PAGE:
If the total mass is not significantly larger than the Chandrasekhar limit, e.g. an NS merged with a smaller mass WD (in 0.2 - ), after cooling and accretion of the WD debris , the merger product may finally form a spinning quasi-equilibrium configuration consisting of a cold NS and a hot mantle (a hybrid WDNS, ). It will not collapse to form a new NS since the mass of the WDNS is not large enough.
3. Discussion on Emission and Formation Rate of Remnants
As analyzed above, there are three kinds of remnants from the NS-WD merger: first, a stellar BH; second, a new NS or a magnetar; third, a hybrid WDNS. These remnants may exhibit some transient emissions during and after their formation, and we discuss these remnants further including the magnetar formation rates as follows.
1) When the NS-WD post-merger collapses to form a stellar BH, an outburst could be observed during the collapse. A disk and a plasma corona around the BH  may be formed from the extended WD debris and fallback of ejecta, and produce afterglow emission.
2) When the NS-WD post-merger collapses to form a new NS, multi-wavelength outbursts are expected. Some of the remnants may form magnetars as we analyzed. From the newborn magnetar, repeating FRBs can be created by the coherent curvature radiation of the electrons   energized through the magnetic reconnections by the crustal movement where the magnetic fields are anchored , or starquakes . The crust of very young magnetar is unstable due to the differential rotation, significant magnetic decay and spin-down of the magnetar.
3) The NS-WD merger product will never collapse to form a BH or a new NS if the total binary mass is not large enough. Instead, it will finally form a hybrid WDNS after cooling and accreting of the WD debris. Multi-wavelength emissions are expected from the hybrid WDNS for the higher surface temperature and magnetic field excited by the NS core.
We discuss roughly the magnetar formation rate from the NS-WD merger. The time-integrated rate of NS-WD mergers is 3% - 15% of the type Ia supernovae rate . The type Ia SN rate is ~8 × 104 Gpc−3 yr−1 in z < 0.5 . The WD masses in the Milky Way from the SDSS data show nearly a Gaussian distribution, peaked at . Assuming that the mass distribution of WD in NS-WD binaries is similar to the SDSS result and that the massive WD ( )-NS ( ) binaries (total mass ) will mostly form magnetars, the magnetar formation rate will be roughly < 50% of the NS-WD merger rate. Here we omit the very massive WDs ( , the binaries which will form BHs) and small mass WDs , because both of them take only a very small/negligible fraction in the WD mass distribution.
Therefore, the magnetar formation rate in the channel of the NS-WD merger is about 20 times less than type Ia SN rate and about 10 times less than the classical core-collapse magnetar formation rate of ~3 × 104 Gpc−3 yr−1 in z < 0.5 , but larger than the magnetar formation rate from the binary NS mergers which is Gpc−3 yr−1 . The magnetar formation rate in the channel of the AIC of WD or binary WDs is highly uncertain probably comparable to that of the binary NS mergers .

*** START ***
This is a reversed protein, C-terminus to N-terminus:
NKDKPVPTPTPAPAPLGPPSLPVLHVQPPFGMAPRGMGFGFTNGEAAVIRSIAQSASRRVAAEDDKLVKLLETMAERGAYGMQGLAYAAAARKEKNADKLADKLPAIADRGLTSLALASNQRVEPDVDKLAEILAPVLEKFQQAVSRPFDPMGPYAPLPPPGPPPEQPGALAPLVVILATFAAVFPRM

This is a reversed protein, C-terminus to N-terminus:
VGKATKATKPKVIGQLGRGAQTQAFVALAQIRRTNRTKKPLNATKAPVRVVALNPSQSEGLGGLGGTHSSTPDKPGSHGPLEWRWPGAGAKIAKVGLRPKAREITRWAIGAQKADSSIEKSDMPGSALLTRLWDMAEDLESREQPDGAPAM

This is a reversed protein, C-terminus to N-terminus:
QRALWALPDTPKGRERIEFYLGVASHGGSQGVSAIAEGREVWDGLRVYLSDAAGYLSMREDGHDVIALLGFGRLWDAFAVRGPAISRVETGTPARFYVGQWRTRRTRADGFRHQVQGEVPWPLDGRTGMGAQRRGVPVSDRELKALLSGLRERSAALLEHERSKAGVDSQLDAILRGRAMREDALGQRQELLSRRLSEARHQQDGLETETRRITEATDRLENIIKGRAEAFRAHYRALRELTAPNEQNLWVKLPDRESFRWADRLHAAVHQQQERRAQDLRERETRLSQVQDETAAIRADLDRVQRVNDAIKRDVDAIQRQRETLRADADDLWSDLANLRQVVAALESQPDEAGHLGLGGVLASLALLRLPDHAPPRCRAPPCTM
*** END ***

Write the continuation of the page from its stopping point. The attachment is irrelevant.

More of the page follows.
If the magnetar can produce repeating FRBs at a very young age, we will expect that the birth rate of the repeating FRB source should be proportional to the magnetar formation rate. Likewise, repeating FRBs will hold different properties (mass, spin, B-field, and magnetosphere, nebula, etc.) if their magnetars originate from the different channels.
The magnetar formed in the channel of massive WD-NS mergers in our model should consist of even more “dirty” (or denser) magnetosphere/nebula, which contains enormous degenerate electrons inflated from the WD during the collapse of the merger. The dense plasma can lead to an extreme and dynamic magneto-ionic environment. The high and variable Faraday rotation measure of ~105 rad/s observed in the repeating FRB 121102  is indeed supportive of our model.
There are three different remnants of the NS-WD mergers. The first kind is a stellar mass BH. The second kind is a new NS which can be formed from the NS-WD merger product when the total mass is sufficiently large. We propose that some of the new NSs may form magnetars, assuming that the core of the WD collapses into the NS and an enormous quantity of the degenerate electrons of the WD collapses into the outer layers of the new NS. That will lead to the electrons and positive charges distributed differently with different angular velocities by the differential rotation of the newborn NS, and in this way, strong magnetic fields can be formed for a magnetar.
Repeating FRBs can be produced by the electrons energized by the magnetic reconnection in the newborn magnetar, due to the movements of the magnetar’s crustal plate or starquakes. The magnetar formed in the channel of massive WD-NS mergers is more “dirty” with denser magnetosphere/nebula which contains enormous degenerate electrons inflated from the WD during the final collapse of the merger. These dense plasmas will be responsible for the extreme and dynamic magneto-ionic environment as observed in the first repeating FRB 121102.
The magnetar formation rate in the new channel is roughly estimated to be 10 times less than the classical core-collapse magnetar formation rate, but it would be larger than the magnetar formation rate from the binary NS mergers.
The NS-WD merger product will not collapse to form a BH or a new NS if the binary mass is not large enough. Then the remaining hybrid WDNS could be a kind of new long-lived object. Multi-wavelength emissions will be expected from such an object.
This research was funded by the National Key R&D Program of China, under grant number 2018YFA0404602. I thank the anonymous referees and Binbin Zhang for helpful comments, which improved the paper significantly.